Huge rise in medical, crash calls

Firefighters across Otago are attending a steadily rising number of crashes and medical calls, as Fire and Emergency New Zealand (Fenz) rolls out mental health workshops for staff.

The number of rescues, vehicle crashes and medical incidents attended by fire crews in Otago has increased by nearly 40% since 2014.

Figures released by Fenz under the Official Information Act show the rise in medical and crash calls began in 2015, following an agreement with St John in December the previous year for Fenz to respond to more medical callouts.

The number of such calls rose steadily each year since the agreement, from 1086 in 2014 to 1501 last year.

In the year to the end of July, Otago crews attended 975 medical calls or crashes, meaning 2018 is set to be another record year for medical and crash calls.

Most of the biggest increases were in rural areas, small towns along state highways and popular tourist areas, overseen by volunteer brigades.

The Waikouaiti Volunteer Fire Brigade went from three medical and crash calls in 2010 to 24 in 2017.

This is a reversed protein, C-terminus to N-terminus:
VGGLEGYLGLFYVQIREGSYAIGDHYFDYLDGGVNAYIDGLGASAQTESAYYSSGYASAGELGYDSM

Wanaka attended 47 last year compared with 13 in 2010, while Balclutha jumped from 18 to 59 over the same period.

The busiest station for such calls last year was Lookout Point in Dunedin (manned by paid firefighters), with 148, followed closely by the Port Chalmers volunteer brigade's 121.

Waitati Chief Fire Officer Jeff Burrow's volunteer crews attended 31 medical events or crashes last year, up from seven in 2010.

The role of volunteer firefighters had changed hugely, he said.

''It's a whole lot different than it used to be.

''When I first signed up, we just fought fires.''

Mr Burrow said most of the calls were medical events rather than crashes, and many of his crew members were now trained as medical first responders.

Fenz region five manager David Guard said the 2014 agreement with St John was signed because in some parts of the country the nearest fire station was much closer than the nearest ambulance.

''The change has increased the number of callouts attended by our crews, particularly our volunteers, but it has also saved lives.

''Resuscitation rates have increased from 8 to 12%.''

Mr Guard said all staff who respond to medical events received training from St John, and free psychological support and counselling was available for firefighters and their immediate families.

A new mental health programme was also under way, he said.

''Nationally we have just begun rolling out psychological health and wellbeing workshops that will equip those attending to not only better manage their own health and wellbeing but also to better support the people around them.''

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